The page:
(06/22/17) It is now midnight in Hamilton, Ontario, Canada as I write this. I just got back from seeing my favorite band live—the Red Hot Chili Peppers—FOR FREE. Now, in order to tell the story of how the orchestra of coincidence played out to make this possible, I have to backtrack a week.
Last Friday, Clara and I were riding from Ottawa to Tweed, Ontario—a 65-mile ride . . . or so we had planned. Heading out of Ottawa, we got on the TransCanada trail. At first, the ride was great: clear skies, car-free path, and nice pavement. But as we got further into the trail, it began to pour and the path became composed of either large rocks or no-traction sand. This trail was no longer for biking, not even mountain bikes, it was for ATVs and snowmobiles. However, our alternative was to be on a very busy highway running parallel that had large semis, no shoulder, and awful visibility due to the rain. We decided that this was still the safer option. We trekked through the almost unbikeable path, having to walk our fully loaded bikes across a few segments—the last thing a cyclist wants to have to do. Although, don’t get me wrong, it was a crazy beautiful trail.
Having only ridden about 30 miles and already being exhausted, we came across a sign that signaled an inn up ahead. We decided that it was worth calling it a day, especially since we had walked through poison ivy and really needed to wash ourselves and our clothes. We made it to Sharbot Lake Inn and settled in with a beer, hot food, and a beautiful lakeside view. As we chilled on our sweet deck looking out onto the lake, a couple some rooms down walked over and introduced themselves to us—Cindy and James. They had some great energy and we hit it off right away. We sat there talking about nothing and everything. In the conversation, it came up that James worked for Live Nation—a company that organizes large concerts in major cities throughout the world. James had met and driven around everyone from Elton John to ACDC to any major band/artist you can think of. And this one time, the Red Hot Chili Peppers spontaneously stopped at his house while one of their touring buses was being repaired and jumped around on his trampoline and shot the shit with him. James said, “They were great guys. No trouble with those guys. Super down to Earth.”
I told James that they were my favorite band and jokingly asked him if he could get me tickets to their show. He pulled out his phone and said, “Let me see if they’re coming by any time soon . . . They just played a show in Ottawa.” Shit, we had just missed the show! James continued, “Wait a minute, they’re playing in Hamilton next week.” Me: “Isn’t that on the way to Niagara Falls? That’s exactly where we’ll be in a week!” James: “Yeah let me just text the Vice President of Live Nation Canada, I’m close with him . . . Yeah he says it’s alright. You have two tickets waiting for you in Hamilton.”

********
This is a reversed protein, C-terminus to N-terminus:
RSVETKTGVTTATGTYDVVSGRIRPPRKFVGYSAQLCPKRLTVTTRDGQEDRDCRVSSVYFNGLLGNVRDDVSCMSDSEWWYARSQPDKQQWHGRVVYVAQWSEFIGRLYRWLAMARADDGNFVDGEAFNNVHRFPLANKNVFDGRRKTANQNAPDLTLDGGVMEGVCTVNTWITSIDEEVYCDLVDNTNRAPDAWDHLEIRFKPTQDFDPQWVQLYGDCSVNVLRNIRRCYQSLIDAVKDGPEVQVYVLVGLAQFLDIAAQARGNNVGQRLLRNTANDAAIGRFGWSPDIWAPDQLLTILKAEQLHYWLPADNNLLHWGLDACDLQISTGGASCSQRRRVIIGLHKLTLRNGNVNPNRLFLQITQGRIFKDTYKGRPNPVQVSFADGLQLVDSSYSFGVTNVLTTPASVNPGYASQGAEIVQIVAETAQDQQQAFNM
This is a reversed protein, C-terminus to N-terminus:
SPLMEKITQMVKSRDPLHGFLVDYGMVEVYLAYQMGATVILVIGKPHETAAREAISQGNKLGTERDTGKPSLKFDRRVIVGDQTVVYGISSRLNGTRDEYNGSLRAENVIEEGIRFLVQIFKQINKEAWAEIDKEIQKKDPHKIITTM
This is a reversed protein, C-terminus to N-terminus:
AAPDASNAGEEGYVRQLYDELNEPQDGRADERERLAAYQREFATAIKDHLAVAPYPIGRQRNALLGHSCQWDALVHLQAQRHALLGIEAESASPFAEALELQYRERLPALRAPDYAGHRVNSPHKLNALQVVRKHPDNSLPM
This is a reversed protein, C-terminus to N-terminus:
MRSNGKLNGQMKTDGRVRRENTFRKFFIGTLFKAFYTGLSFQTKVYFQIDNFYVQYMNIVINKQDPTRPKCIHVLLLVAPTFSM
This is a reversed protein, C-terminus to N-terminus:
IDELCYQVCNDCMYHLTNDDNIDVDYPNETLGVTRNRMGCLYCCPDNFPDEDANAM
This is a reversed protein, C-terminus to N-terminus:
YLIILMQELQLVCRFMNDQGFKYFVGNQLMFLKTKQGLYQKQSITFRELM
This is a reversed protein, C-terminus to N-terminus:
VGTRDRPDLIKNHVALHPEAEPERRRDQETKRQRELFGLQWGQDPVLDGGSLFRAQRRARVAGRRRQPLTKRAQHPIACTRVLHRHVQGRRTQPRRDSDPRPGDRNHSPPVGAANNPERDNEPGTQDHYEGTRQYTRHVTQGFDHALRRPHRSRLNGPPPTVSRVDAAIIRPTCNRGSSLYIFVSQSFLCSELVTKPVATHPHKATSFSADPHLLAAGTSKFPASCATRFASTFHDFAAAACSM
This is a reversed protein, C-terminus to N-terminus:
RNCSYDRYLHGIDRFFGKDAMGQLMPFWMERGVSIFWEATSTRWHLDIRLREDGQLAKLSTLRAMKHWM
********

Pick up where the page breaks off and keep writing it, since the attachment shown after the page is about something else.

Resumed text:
What. The. Actual. Fuck! James had just hooked it up! We exchanged information and parted ways. It was too good to be true, so I actually didn’t want to believe it. There were no ticket confirmations sent to me or any of that, all I had was James’ word that there were two tickets waiting for me under my name at the Hamilton box office. I didn’t want to get my hopes up.
Fast forward a week later and we’re in Hamilton. The day before, I had messaged a bunch of WarmShowers hosts in Hamilton and all of them had shut me down. Except for one: Claudia. She later told me that she had also been turning everyone away because she is so busy but that she made an exception for me because I seemed to be so excited about this concert. And the best part was, she lived less than a 10-minute walk from the venue. We arrived in the city and walked over to the First Ontario Centre and stopped at a great Indian restaurant on the way (SHAMELESS PLUG: if you’re ever in Hamilton, Ontario, go to the Hamilton Hakka Indian Restaurant on York St.—this guy is a fantastic cook and such a fricken sweetheart, and such a good price!). We arrived at the venue and I still didn’t want to believe that there were actually tickets waiting for me. I went up to the box office and told them my name and they said, “one second.” They walked back and, sure enough, they had two tickets waiting for me. But maybe they were crappy seats—nope! We were in an area that the band gets to reserve for their guests so it was elevated above GA and we had a great view!
The concert was such a blast! I sang and danced my heart out—I have no voice left so you know it was good. And afterwards, I wanted to try to tell the band that I had biked all the way from Boston to make it to their show but I didn’t succeed in telling them personally. However, one of the crew members said they’d find the story amusing and gave me a guitar pick.
I still can’t really believe that all of that happened but I attribute this not-so-uncommon luck to something I’ve taken to calling “Touring Magic.” It seems to be that people who are bike touring long distances end up in really bizarre and awesome situations. Who knows where Touring Magic will take me next.